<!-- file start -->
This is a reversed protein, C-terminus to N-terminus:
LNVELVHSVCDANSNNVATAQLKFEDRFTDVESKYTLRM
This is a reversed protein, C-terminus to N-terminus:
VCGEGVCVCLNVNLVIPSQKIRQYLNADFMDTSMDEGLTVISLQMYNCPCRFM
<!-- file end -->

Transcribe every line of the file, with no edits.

This is a reversed protein, C-terminus to N-terminus:
LNVELVHSVCDANSNNVATAQLKFEDRFTDVESKYTLRM
This is a reversed protein, C-terminus to N-terminus:
VCGEGVCVCLNVNLVIPSQKIRQYLNADFMDTSMDEGLTVISLQMYNCPCRFM